!CAUTION: Gentle maneuvers are necessary while moving the intestine around. Using blunt forceps, try to move the intestine by grasping tissue away from target region. Avoid unnecessary picking of the intestine with the forceps to reduce the number of contact points and to prevent puncturing/injuring the intestine. Avoid grasping the mesentery when moving the intestine.

  11. For the small intestine section that is selected for observation, use blunt forceps to gently pull out a small portion of the intestine that you will be observing. It is important to do this gently and allow the tissue to be under no tension to prevent potential ischemia or damage. Place one drop of PBS on the intestine to avoid drying.



    Figure 1. Neonatal mouse preparation for the TPLSM analysis. (A-D) Mouse anesthesia and appropriate positioning. (E, F) Intestine exposure.


Preparation of custom fixing device

  1. Bend the solder lug to a gentle curve, creating a space to sandwich the intestine between the ring of the solder lug and the cover glass (Figures 2A, 2B).

  2. Attach the other end of the bent solder lug to the holding device with tape (Figure 2C).

  3. Put the cover glass on the end of the solder lug that is attached to the holding device and clip it in place using the holding device. Ensure that there is space between the ring of the solder lug and the cover glass. The thickness of the space between the cover glass and the ring of the solder lug should be exactly the same as the maximum diameter of the intestine (Figure 2D, see also Table 2).

    !CAUTION: Maintaining a fixed space between the solder lug and cover glass according to the actual diameter of the intestine is crucial to keep the intestine in place while allowing proper intestinal blood circulation.

  4. Bend the ring of the solder lug to a complete horizontal plane parallel to the cover glass (Figure 2E, 2F).

    ▲CRITICAL STEP: Precise bending of the solder lug to sandwich the intestine between the ring of the solder lug and the cover glass is crucial to keep the small intestine in position during microscopic observation.

  5. After creating the appropriate space between the bent solder lug and cover glass and orienting the solder lug ring parallel to the cover glass on a horizontal plane, remove the cover glass.



    Figure 2. Fixing device setup for intestinal microscopic observation. (A, B) Solder lug. (C, D). Solder lug attached to holding device with appropriate spacing, the spacing should be the same as the diameter of the intestine being used (generally between 1 and 3 mm). (E, F) Cover glass attached on top of the solder lug and clipped with the holding device.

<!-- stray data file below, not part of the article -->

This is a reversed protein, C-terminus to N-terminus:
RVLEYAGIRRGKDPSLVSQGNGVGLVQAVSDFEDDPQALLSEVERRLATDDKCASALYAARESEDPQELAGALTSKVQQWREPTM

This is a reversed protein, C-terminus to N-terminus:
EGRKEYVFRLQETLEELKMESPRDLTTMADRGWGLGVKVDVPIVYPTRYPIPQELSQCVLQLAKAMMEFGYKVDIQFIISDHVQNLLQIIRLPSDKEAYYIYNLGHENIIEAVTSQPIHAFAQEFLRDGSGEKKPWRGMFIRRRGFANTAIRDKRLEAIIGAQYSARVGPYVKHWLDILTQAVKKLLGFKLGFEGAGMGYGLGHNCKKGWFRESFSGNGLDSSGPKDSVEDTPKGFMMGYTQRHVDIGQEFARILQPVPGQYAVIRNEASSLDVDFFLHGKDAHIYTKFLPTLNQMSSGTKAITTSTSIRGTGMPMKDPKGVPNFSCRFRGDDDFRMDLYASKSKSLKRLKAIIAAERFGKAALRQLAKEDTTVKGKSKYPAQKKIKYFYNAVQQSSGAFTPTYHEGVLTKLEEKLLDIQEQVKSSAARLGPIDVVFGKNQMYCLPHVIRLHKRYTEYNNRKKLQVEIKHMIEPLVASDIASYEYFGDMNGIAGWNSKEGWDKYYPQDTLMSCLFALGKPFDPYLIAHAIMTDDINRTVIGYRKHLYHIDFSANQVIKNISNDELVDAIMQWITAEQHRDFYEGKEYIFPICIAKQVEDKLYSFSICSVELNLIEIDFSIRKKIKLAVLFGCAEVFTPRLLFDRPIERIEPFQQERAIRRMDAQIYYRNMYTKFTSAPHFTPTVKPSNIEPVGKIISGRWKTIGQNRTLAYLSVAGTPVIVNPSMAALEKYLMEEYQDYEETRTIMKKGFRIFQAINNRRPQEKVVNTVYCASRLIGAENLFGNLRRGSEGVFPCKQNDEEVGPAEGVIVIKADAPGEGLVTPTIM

Preparation of the microscopic stage

  1. Transfer the customized fixing device to the microscopic stage where the mouse is mounted.

  2. Put the ‘U’ shaped intestine on the ring of the solder lug. Wet the intestine with a drop of PBS and place the cover glass directly on top of the area, fixing the cover glass with the clip of the holding device. The bottom area of the ‘U’ shaped intestine should be slightly over the solder lug (Figure 3A).

    CRITICAL STEP: If the bottom area of ‘U’ shaped intestine is not over the solder lug, the position of the intestine should be moved, as miss positioning may prevent stable intravital imaging.



    Figure 3. Neonatal mouse intestine exposed for TPLSM observation. (A-C) Mouse intestine preparation and areas of observation. The yellow marking or alternatively in the red dotted area shows the contact lesion area between small intestinal wall and the cover glass. The green dashed line (under image) shows the cover glass level (the top picture in C: view from above the cover glass, the bottom picture in C: view from the frontal view. The observable area is between the green dotted line and the yellow line from the frontal view. The red dashed circle represents the outer intestinal wall line from the frontal view. (D) Illustration of mouse intestine for microscopic observation.


  3. Put one drop of distilled water on the cover glass where the intestine is touching the cover glass. Bring down the objective lens immersion into the waterdrop dome and begin the microscopic observation (Figure 3B).

  4. Figure 3C shows the ideal set up of the customized holding device, the microscope, and the mouse. After putting the cover glass on top of the intestine, only a small portion of the intestine will be in contact with the cover glass (shown in Figure 3C inside the yellow marking or alternatively in the red dotted area). This area will be the best location to observe the whole intestinal wall from the serosa level to the villi. When viewing the set up from the side, the segment of intestine sandwiched between the solder lug and the cover glass should look slightly oval shaped (Figure 3C red dotted circles). This positioning of the intestine is essential to prevent ischemia (see also Table 2).

    ▲CRITICAL STEP: Make sure that the intestine is not damaged after fixation on the device and putting on the coverglass. Damaged tissue can be identified by increased redness. If the color of the intestine turns dark soon after fixation, remove the cover glass immediately and release the compression to restore intestinal blood flow circulation.

    !CAUTION: Placing of the cover glass and securing it with the clip must be done very carefully. Applying too much pressure with the clip can break the cover glass.